Thursday, July 27, 2006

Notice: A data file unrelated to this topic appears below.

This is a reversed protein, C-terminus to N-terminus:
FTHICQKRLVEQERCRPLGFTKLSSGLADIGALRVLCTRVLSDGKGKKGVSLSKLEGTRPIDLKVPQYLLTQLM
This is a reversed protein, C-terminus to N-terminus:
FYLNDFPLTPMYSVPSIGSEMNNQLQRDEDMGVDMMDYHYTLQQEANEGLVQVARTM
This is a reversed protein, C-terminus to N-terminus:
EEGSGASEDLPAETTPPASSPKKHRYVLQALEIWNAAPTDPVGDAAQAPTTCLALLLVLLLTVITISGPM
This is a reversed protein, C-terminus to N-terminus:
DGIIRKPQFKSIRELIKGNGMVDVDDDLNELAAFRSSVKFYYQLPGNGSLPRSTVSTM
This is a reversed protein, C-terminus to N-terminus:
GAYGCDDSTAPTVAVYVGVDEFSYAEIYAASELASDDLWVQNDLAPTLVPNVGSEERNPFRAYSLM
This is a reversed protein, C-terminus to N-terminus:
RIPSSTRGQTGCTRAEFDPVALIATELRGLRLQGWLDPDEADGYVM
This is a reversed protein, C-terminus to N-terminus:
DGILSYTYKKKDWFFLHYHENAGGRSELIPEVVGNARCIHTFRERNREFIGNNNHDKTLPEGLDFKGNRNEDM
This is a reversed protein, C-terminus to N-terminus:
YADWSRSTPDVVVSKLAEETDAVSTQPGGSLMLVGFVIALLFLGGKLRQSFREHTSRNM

As a freelancer, I do a lot of business with different clients. Usually we contract for a certain rate (only in rare cases does that actually involve a real contract), I do the work and they (eventually) pay. Ideal would be immediate payment on delivery of the product, which is submitted by a certain deadline adhered to by both parties. But realistically, there's often a delay on the return. And sometimes, an initial client meeting clarifies that there's no chemistry between us and we go our separate ways. That's business. With that as preamble, allow me to introduce the following situation (already well-covered in the blogosphere during my Middle East assignment, most notably here, in a post cited by the ever topical Steve Silver). A man and a woman meet on JDate (or any other online site). They trade an email or two, talk once or twice and decide to go out. They go to an expensive dinner (his choice); when the bill comes she offers to pay half, and he tells her he'll take care of it. They both go to their respective homes; when he calls her a few days later, she doesn't call him back. And that's where it all goes to hell. He gets it in his head that she owes him her half of the dinner bill and that he aims to collect it. He sends her emails and leaves her a series of voice mail messages to that effect, first appealing to her to "do the right thing"--since dating is equal to business in his world, her agreeing to accept his offer of dinner payment was her unspoken acceptance that there would be a future date--and ultimately threatening legal action against her at her place of business. The guy has a strong confident voice, and conveys that he's used to doing business. Even while threatening, he seems socially able, if annoying--as if he's reporting on traffic conditions or conveying information about an apartment she might be interested in, telling her that "the ball's totally in her court" and that she should "do the right thing." Soon the voice mails and emails are all over the internet, including his name and hers, and being discussed all over the blogosphere. But it's fifty bucks. Let me repeat that. Fifty bucks. While fifty bucks is nothing that's ever been spent on me for a first date, and perhaps it shouldn't be, it's still not a major amount of money for anyone with an actual job. For him, I doubt it's about the money. It's a control issue; it's a rejection issue; and it's the principle of the thing--he wanted to go out with her, and she didn't, therefore he feels that she owes him. But that doesn't mean she owes him money, whether it's fifty or two hundred and fifty bucks. But this situation raises questions about what's right from a point of etiquette, from a point of technical legality, and from a point of menschlikhkeit (behaving like a mensch). There's no way to know if "let's split it" means "let's split it," or "let's never do this again." I understand the pain of not being called back. And, although not proudly, I will admit to not having called guys back even if I said I would; when a guy asks if he can call again, it's harder to say "I don't think so" than it is to say "sure." Is agreeing to go on a date a business transaction? If so, is there any standard contract, terms to which both parties have implicitly agreed even though no one signed anything? How does one dissolve a partnership that was never started? And what are our obligations to the men and women we date?